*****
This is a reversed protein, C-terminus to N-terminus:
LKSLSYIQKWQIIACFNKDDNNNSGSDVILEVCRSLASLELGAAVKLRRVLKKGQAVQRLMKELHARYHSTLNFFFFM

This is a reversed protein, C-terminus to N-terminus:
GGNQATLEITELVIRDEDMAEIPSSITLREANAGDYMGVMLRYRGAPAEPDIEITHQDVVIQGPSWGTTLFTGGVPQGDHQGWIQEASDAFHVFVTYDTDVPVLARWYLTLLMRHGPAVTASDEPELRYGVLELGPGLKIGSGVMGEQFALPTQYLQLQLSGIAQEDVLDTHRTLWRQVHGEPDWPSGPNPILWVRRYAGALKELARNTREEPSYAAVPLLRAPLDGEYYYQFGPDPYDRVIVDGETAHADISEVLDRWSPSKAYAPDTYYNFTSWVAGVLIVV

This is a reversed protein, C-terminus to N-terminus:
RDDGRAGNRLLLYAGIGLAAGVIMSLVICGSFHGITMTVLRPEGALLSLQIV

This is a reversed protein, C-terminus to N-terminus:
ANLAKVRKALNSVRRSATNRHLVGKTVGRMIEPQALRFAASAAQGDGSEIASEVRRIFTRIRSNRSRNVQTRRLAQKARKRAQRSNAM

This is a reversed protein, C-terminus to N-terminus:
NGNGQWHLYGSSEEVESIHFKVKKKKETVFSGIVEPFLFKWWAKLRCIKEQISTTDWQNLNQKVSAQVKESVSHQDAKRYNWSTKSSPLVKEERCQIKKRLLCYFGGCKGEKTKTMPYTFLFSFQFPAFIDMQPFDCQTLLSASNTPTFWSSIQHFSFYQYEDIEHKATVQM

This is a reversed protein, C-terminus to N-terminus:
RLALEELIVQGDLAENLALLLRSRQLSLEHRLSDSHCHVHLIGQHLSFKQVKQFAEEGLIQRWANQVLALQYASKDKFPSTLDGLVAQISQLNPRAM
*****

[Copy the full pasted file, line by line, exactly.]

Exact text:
This is a reversed protein, C-terminus to N-terminus:
LKSLSYIQKWQIIACFNKDDNNNSGSDVILEVCRSLASLELGAAVKLRRVLKKGQAVQRLMKELHARYHSTLNFFFFM

This is a reversed protein, C-terminus to N-terminus:
GGNQATLEITELVIRDEDMAEIPSSITLREANAGDYMGVMLRYRGAPAEPDIEITHQDVVIQGPSWGTTLFTGGVPQGDHQGWIQEASDAFHVFVTYDTDVPVLARWYLTLLMRHGPAVTASDEPELRYGVLELGPGLKIGSGVMGEQFALPTQYLQLQLSGIAQEDVLDTHRTLWRQVHGEPDWPSGPNPILWVRRYAGALKELARNTREEPSYAAVPLLRAPLDGEYYYQFGPDPYDRVIVDGETAHADISEVLDRWSPSKAYAPDTYYNFTSWVAGVLIVV

This is a reversed protein, C-terminus to N-terminus:
RDDGRAGNRLLLYAGIGLAAGVIMSLVICGSFHGITMTVLRPEGALLSLQIV

This is a reversed protein, C-terminus to N-terminus:
ANLAKVRKALNSVRRSATNRHLVGKTVGRMIEPQALRFAASAAQGDGSEIASEVRRIFTRIRSNRSRNVQTRRLAQKARKRAQRSNAM

This is a reversed protein, C-terminus to N-terminus:
NGNGQWHLYGSSEEVESIHFKVKKKKETVFSGIVEPFLFKWWAKLRCIKEQISTTDWQNLNQKVSAQVKESVSHQDAKRYNWSTKSSPLVKEERCQIKKRLLCYFGGCKGEKTKTMPYTFLFSFQFPAFIDMQPFDCQTLLSASNTPTFWSSIQHFSFYQYEDIEHKATVQM

This is a reversed protein, C-terminus to N-terminus:
RLALEELIVQGDLAENLALLLRSRQLSLEHRLSDSHCHVHLIGQHLSFKQVKQFAEEGLIQRWANQVLALQYASKDKFPSTLDGLVAQISQLNPRAM